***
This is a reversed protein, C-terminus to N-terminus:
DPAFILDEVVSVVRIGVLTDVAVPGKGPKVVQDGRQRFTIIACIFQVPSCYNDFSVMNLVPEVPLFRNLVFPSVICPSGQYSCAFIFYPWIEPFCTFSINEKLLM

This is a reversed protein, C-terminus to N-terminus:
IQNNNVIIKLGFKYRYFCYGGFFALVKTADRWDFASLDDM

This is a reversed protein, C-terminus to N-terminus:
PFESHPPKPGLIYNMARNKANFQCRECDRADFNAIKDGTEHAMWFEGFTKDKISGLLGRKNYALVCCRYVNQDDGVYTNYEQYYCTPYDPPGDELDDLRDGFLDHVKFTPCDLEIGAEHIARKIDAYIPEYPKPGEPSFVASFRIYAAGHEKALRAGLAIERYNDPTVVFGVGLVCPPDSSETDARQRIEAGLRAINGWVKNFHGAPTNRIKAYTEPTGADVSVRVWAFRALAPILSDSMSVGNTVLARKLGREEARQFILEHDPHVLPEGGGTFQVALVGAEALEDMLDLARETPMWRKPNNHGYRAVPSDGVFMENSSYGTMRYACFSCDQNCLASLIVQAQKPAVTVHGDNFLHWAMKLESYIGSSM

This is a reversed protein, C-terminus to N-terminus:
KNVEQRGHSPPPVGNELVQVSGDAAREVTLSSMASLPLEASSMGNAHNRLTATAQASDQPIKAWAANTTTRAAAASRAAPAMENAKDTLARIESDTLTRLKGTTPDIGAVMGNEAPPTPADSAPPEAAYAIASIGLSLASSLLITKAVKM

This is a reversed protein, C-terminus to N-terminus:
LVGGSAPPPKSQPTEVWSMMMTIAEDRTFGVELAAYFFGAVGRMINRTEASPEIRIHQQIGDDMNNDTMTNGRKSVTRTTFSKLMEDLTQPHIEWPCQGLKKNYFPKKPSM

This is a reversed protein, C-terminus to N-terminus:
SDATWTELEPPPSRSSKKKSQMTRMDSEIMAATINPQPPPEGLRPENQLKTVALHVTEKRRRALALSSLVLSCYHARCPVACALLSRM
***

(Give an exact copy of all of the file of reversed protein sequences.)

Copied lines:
This is a reversed protein, C-terminus to N-terminus:
DPAFILDEVVSVVRIGVLTDVAVPGKGPKVVQDGRQRFTIIACIFQVPSCYNDFSVMNLVPEVPLFRNLVFPSVICPSGQYSCAFIFYPWIEPFCTFSINEKLLM

This is a reversed protein, C-terminus to N-terminus:
IQNNNVIIKLGFKYRYFCYGGFFALVKTADRWDFASLDDM

This is a reversed protein, C-terminus to N-terminus:
PFESHPPKPGLIYNMARNKANFQCRECDRADFNAIKDGTEHAMWFEGFTKDKISGLLGRKNYALVCCRYVNQDDGVYTNYEQYYCTPYDPPGDELDDLRDGFLDHVKFTPCDLEIGAEHIARKIDAYIPEYPKPGEPSFVASFRIYAAGHEKALRAGLAIERYNDPTVVFGVGLVCPPDSSETDARQRIEAGLRAINGWVKNFHGAPTNRIKAYTEPTGADVSVRVWAFRALAPILSDSMSVGNTVLARKLGREEARQFILEHDPHVLPEGGGTFQVALVGAEALEDMLDLARETPMWRKPNNHGYRAVPSDGVFMENSSYGTMRYACFSCDQNCLASLIVQAQKPAVTVHGDNFLHWAMKLESYIGSSM

This is a reversed protein, C-terminus to N-terminus:
KNVEQRGHSPPPVGNELVQVSGDAAREVTLSSMASLPLEASSMGNAHNRLTATAQASDQPIKAWAANTTTRAAAASRAAPAMENAKDTLARIESDTLTRLKGTTPDIGAVMGNEAPPTPADSAPPEAAYAIASIGLSLASSLLITKAVKM

This is a reversed protein, C-terminus to N-terminus:
LVGGSAPPPKSQPTEVWSMMMTIAEDRTFGVELAAYFFGAVGRMINRTEASPEIRIHQQIGDDMNNDTMTNGRKSVTRTTFSKLMEDLTQPHIEWPCQGLKKNYFPKKPSM

This is a reversed protein, C-terminus to N-terminus:
SDATWTELEPPPSRSSKKKSQMTRMDSEIMAATINPQPPPEGLRPENQLKTVALHVTEKRRRALALSSLVLSCYHARCPVACALLSRM